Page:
Jerry Ford was indicted in the criminal court of Cook county for carrying a concealed weapon. He pleaded not guilty and waived a trial by jury. The court found him guilty and, after the denial of motions for a new trial and in arrest of judgment, sentenced him to three months’ imprisonment in the house of correction of the city of Chicago and fined him $300 and costs. Charging the violation of his constitutional - rights, Ford prosecutes this writ of error.
Prior to the commencement of the trial, the plaintiff in error made a motion to suppress the evidence relating .to a revolver taken from him by police officers. In support of the motion, Joe Cantello, a deputy sheriff and a sergeant of the county highway police, was called as a witness. Cantello testified that on July 12, 1933, he and two other officers, while in the performance of their duties, saw the plaintiff in error in his automobile at the intersection of Dempster street and Ferris avenue in Morton Grove, Cook county; that he did not see the latter engaging in the commission of any offense; that he arrested him without a warrant and that after making the arrest, he searched him and discovered an automatic pistol. Upon cross-examination Cantello testified that the plaintiff in error was reputed *574to be a member of a group of persons, eight of whom he named, known as the Touhy gang and that, acting under instructions from a superior officer to apprehend any members of the gang for questioning with respect to the abduction of one Jake Factor, he had endeavored to find the plaintiff in error. He further testified that some of the persons associated with the Touhy gang were reputed to have been engaged, among other things, in robberies and kidnapings, and that, since the arrest of the plaintiff in error, the leader of this gang had been arrested in Minnesota charged with tire kidnaping of a resident of that State. The officer stated, however, that he had no reason to suspect the plaintiff in error of participation in any robbery or kidnaping. The motion to suppress was denied.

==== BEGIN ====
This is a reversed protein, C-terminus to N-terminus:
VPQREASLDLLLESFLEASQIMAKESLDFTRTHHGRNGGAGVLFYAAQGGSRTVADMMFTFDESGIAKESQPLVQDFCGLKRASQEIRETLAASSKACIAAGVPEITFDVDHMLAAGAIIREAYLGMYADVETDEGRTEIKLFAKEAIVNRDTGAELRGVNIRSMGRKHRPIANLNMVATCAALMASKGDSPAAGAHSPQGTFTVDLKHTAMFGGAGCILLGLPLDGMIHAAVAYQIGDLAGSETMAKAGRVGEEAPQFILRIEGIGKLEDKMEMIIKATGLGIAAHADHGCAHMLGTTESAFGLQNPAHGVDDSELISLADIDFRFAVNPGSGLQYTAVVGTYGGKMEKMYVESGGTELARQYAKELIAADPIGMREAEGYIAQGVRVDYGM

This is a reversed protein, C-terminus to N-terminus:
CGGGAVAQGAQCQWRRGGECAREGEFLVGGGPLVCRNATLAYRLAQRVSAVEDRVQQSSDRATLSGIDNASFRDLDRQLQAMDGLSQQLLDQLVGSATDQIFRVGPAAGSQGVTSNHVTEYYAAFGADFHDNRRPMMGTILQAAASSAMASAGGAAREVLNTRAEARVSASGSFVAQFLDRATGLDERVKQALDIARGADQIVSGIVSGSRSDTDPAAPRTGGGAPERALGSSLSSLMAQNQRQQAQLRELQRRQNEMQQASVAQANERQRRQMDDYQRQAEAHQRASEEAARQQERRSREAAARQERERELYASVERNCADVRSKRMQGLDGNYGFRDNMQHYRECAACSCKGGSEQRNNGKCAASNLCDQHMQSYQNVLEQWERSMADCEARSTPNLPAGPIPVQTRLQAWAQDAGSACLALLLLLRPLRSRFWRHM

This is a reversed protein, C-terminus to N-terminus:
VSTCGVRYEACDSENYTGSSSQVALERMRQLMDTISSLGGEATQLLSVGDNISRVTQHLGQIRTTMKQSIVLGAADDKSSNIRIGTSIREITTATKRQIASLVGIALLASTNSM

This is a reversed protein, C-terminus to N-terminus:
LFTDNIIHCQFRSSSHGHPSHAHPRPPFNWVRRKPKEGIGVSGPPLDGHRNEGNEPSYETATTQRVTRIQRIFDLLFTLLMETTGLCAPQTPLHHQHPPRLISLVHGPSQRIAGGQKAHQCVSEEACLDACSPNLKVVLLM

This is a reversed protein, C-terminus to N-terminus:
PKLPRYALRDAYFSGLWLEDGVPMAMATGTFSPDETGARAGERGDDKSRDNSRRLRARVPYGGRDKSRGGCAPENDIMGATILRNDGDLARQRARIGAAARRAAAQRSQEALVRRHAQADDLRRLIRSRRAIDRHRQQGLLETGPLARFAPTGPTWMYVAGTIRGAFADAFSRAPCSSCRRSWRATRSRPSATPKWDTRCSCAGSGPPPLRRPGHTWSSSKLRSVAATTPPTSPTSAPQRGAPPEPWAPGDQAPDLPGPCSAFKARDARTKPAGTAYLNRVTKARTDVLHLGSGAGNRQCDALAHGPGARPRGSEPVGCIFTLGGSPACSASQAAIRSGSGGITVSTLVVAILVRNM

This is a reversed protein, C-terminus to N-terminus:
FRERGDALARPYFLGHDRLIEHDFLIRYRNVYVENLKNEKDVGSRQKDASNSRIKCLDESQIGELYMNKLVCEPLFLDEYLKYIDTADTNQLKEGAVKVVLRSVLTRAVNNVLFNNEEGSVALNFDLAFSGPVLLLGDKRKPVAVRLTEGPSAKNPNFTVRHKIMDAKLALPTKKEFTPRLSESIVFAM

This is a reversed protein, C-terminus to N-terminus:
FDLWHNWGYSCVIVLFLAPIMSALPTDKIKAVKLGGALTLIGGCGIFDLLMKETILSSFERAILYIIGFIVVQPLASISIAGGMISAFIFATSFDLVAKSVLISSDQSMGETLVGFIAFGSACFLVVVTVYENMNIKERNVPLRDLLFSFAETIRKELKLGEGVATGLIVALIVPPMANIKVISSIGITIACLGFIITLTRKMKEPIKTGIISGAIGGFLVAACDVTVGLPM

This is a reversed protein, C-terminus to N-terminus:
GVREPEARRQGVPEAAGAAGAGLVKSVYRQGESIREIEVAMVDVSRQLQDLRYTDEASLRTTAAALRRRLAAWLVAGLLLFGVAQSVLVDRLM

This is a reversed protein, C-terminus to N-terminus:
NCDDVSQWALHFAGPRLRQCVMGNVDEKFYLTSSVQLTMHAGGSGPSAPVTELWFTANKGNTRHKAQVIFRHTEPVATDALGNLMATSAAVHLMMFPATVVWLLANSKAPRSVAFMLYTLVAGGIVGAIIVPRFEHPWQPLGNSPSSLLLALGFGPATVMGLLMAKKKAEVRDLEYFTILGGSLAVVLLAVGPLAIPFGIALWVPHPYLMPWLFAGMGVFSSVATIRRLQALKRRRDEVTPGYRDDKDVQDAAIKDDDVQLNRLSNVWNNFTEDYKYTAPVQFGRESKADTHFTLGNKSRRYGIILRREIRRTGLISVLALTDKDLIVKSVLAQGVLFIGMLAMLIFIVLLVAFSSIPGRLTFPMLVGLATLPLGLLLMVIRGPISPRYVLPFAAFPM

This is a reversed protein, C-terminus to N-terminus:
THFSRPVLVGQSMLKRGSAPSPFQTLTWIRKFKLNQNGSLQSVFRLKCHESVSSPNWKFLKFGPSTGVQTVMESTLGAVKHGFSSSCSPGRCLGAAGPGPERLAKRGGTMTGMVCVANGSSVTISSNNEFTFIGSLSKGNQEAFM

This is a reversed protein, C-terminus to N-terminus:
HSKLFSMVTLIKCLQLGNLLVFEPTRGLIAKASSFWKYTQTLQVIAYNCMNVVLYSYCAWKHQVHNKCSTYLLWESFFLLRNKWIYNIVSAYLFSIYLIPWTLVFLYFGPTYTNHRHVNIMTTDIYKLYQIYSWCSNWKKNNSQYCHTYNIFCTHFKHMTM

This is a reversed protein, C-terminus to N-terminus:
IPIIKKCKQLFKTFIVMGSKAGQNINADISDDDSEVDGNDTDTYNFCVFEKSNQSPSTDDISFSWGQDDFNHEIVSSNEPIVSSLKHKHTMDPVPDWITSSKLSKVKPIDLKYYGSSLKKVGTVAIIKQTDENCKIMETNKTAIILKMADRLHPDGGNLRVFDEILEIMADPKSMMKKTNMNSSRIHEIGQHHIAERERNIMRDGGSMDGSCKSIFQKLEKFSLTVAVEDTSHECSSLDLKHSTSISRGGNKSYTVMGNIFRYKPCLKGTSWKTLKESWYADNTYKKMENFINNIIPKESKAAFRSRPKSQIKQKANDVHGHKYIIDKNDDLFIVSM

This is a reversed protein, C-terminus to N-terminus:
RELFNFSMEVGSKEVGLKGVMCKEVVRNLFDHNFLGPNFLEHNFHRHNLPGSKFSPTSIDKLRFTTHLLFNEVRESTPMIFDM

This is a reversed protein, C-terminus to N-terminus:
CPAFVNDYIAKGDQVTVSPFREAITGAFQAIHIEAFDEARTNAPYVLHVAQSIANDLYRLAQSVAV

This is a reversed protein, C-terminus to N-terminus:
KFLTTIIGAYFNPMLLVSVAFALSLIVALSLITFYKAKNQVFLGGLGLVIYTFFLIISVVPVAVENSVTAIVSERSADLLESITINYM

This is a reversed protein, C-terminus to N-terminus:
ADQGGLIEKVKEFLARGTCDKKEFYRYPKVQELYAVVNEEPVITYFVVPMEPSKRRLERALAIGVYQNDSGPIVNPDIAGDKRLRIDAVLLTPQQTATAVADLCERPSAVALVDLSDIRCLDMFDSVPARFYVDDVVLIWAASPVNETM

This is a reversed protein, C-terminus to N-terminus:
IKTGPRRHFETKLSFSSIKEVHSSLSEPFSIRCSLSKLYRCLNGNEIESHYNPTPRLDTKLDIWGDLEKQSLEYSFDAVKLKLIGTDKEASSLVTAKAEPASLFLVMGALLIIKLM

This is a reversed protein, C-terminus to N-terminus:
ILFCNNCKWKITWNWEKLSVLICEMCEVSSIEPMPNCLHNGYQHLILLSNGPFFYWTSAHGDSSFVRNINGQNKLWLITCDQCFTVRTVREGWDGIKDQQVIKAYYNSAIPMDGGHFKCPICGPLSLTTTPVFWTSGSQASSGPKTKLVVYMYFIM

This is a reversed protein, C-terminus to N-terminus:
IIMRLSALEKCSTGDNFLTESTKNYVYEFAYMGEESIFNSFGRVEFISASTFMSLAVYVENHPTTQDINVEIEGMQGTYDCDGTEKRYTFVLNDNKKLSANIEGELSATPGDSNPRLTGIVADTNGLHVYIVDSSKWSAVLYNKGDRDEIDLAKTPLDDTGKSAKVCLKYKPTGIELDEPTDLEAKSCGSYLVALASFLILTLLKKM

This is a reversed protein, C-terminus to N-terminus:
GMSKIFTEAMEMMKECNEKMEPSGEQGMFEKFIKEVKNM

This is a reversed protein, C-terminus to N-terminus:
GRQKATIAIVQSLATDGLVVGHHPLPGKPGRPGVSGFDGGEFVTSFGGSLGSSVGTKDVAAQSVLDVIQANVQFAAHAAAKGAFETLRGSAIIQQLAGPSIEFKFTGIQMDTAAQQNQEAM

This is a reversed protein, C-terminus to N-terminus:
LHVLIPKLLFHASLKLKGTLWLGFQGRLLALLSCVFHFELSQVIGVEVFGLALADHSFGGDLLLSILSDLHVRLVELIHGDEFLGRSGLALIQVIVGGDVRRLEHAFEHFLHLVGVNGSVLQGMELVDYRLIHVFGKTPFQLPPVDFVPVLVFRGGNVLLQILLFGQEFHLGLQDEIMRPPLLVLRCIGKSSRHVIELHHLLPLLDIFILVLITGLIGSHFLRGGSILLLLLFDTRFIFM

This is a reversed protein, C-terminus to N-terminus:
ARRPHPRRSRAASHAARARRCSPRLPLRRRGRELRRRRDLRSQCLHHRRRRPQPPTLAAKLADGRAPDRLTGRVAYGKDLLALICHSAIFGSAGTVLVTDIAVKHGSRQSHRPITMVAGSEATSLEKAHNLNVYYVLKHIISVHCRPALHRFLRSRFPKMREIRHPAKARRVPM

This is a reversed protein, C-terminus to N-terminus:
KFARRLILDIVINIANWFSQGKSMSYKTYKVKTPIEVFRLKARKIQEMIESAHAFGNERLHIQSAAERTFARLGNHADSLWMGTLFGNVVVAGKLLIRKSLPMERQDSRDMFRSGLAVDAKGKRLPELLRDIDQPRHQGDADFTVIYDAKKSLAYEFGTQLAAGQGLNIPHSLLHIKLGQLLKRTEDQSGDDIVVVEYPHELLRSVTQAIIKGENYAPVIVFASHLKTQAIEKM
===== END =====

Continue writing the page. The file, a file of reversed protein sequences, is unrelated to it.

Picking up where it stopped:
Upon the trial, the prosecution called Cantello as its witness. To the testimony given on the preliminary motion, he added that on July 12, 1933, at about 5 :oo o’clock in the afternoon, he and two other officers were riding in an automobile on Dempster street; that as they approached the intersection of this street with Ferris avenue, he saw the plaintiff in error sitting in an automobile parked in front of a roadhouse; that they proceeded east on Dempster street for a short distance, turned their automobile around and returned to the car in which the plaintiff in error was seated; that he immediately placed the plaintiff in error under arrest without apprising him of any charge for his apprehension, and that he then searched the plaintiff in error and found a revolver concealed in the latter’s left hip pocket. The officer took the weapon and ascertained that it was loaded with eight shells. The revolver was admitted in evidence. Cantello was the only witness to testify at the hearing on the motion to suppress and at the trial. Upon the conclusion of his testimony, the plaintiff in error renewed his motion to exclude the prosecution’s evidence on the ground that his constitutional rights had been violated. The motion was again denied.
*575The plaintiff in error contends that his arrest, the search of his person and the seizure of his revolver were in contravention of his constitutional rights; that the evidence so obtained was incompetent, and that his motion to suppress the evidence should have been granted.